Rainbow Dash herself is a mixture of a Jerk Jock and a Lovable Jock. She does have characteristics of the typical Jerk Jock, such as arrogance and an obnoxious attitude, but her worst traits intersect with her more altruistic traits, such as her Undying Loyalty towards Equestria and her friends, her protection of Fluttershy against the real Jerk Jocks in The Cutie Mark Chronicles, calling out her old friend Gilda in "Griffon the Brush-off", and the fact that while she is bluntly honest, she's never gone out of her way to intentionally harm anyone, unlike Gilda, for example. Underneath her rough exterior, it's not hard to find an obnoxious, but kind-hearted well-meaning pony.
Lightning Dust from "Wonderbolt Academy" is a straight example however. Her sole motivation is to be #1, contrasting to Rainbow Dash's, whose motivations consist of juggling protecting her friends and hometown with training to join the Wonderbolts. Unlike Rainbow Dash, Lightning Dust is uncaring, selfish, and mercenary, which establish her as a reckless, unpleasant Jerkass.
Donnie Turnbull, Tommy's older brother on Robotboy. Forget Jerk Jock. Look up "douchebag" and you'll see Donnie's picture.
There a few of these in Sym-Bionic Titan, including Brandon Chase, Baron and a few unnamed high school students. Averted with Edwin "Meat" Kapinski, however.
Ultimate Spider-Man Flash Thompson acts like the typical jerk that he is most continuities. But it's all a facade to hide the fact that his family is poor, and he tries to act like they're pretty well off.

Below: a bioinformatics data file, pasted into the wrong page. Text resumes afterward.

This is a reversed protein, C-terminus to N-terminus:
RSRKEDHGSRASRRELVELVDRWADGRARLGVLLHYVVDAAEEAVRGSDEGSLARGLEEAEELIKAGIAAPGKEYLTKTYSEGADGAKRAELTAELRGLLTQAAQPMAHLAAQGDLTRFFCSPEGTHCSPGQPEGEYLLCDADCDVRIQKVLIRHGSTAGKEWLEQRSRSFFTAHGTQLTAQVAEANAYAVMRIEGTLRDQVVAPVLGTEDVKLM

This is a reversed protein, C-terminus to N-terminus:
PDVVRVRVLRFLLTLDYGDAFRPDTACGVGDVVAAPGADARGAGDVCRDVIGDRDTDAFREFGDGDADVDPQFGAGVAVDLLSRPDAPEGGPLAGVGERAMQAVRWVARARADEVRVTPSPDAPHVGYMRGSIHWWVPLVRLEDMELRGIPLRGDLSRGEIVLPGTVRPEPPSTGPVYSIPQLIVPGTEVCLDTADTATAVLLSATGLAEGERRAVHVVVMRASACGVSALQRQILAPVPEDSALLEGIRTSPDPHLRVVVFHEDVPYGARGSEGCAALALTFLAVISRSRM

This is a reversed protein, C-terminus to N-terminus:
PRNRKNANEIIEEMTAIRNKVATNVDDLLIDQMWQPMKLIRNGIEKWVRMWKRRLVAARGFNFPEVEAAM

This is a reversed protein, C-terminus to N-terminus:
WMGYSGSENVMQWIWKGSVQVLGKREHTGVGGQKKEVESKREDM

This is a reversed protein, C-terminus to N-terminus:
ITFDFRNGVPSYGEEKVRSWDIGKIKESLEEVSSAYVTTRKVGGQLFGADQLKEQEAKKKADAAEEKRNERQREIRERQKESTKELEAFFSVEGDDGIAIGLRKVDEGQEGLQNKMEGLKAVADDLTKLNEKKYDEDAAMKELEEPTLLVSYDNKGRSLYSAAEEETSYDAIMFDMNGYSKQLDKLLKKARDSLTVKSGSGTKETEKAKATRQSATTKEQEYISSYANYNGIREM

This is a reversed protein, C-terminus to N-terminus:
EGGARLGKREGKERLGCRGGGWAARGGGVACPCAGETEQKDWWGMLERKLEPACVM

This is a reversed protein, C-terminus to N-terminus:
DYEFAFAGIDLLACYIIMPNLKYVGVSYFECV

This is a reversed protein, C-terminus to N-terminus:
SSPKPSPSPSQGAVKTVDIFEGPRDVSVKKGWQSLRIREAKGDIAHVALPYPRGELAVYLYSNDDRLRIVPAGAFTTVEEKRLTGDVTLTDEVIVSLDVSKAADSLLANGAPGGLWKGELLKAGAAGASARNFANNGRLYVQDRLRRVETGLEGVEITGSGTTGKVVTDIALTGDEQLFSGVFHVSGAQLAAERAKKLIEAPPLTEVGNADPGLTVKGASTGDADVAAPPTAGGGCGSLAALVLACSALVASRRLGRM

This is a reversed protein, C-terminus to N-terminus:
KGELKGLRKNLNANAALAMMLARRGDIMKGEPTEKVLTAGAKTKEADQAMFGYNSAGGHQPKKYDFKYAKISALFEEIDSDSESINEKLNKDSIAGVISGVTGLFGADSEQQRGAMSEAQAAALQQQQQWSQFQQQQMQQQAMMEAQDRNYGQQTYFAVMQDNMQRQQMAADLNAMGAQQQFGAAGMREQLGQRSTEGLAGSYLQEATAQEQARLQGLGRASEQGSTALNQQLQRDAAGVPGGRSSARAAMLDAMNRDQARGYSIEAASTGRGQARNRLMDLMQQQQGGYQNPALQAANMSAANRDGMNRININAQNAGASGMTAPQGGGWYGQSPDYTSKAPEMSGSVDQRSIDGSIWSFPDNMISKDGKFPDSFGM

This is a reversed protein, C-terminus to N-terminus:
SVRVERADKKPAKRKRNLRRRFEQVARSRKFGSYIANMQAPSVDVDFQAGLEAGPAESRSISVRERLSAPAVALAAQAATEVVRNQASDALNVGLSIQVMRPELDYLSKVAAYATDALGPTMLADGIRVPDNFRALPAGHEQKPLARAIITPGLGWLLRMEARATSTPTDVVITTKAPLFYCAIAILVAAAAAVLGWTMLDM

But when Flash finds out someone he bullied got hooked on mutagen in an effort to get revenge, he's horrified and tries to convince the Shield agents that it's not all the kid's fault. Sadly, Spider-Man informs Flash that even though he'd fessed up, it can't change what his former victim did. Flash looks heartbroken.
Similarly, as an athlete ages and goes into the collegiate and professional levels, the stakes get higher with a natural increase in the wild swing of one way or another. More than a few coachs have been caught essentially fixing grades in order to retain a star player (who must retain a certain GPA or lose their athletic scholarship).
John Bradshaw Layfield from WWE had a rather notorious reputation for being a bully to newer wrestlers in the backstage. The Miz actually went as far as to do several shoots about his treatment.
Anyone who's gone through high school knows that this Trope is Truth in Television, 'nuff said. Of course, it depends on your area - some high schools are filled entirely with nice kids.
Communities with a huge investment in high-school sports tend to produce more Jerk Jocks because of the massive ego boost it can give to the team. It's hard for a teenage athlete to stay humble when practically everyone they know is constantly showering them with attention and praise.
Team sports athletes are prone to this trope, especially ice hockey players, but those athletes who practise individual sports, are not. The reason is the dilution of responsibility: team sports, while promoting team work, also tend to dilute the responsibility of individual players of their errors and misdemeanors, while the practitioners of individual sports bear fully the consequences of their own actions. If you can get with a two minutes penalty in the rink for beating someone up, such psychology can be deeply embedded in the youngster's mind with serious consequences. The notable exception of this team-individual juxtaposition are those youngsters who practise ski jump - they are known to be somewhat eccentric also outside the hill.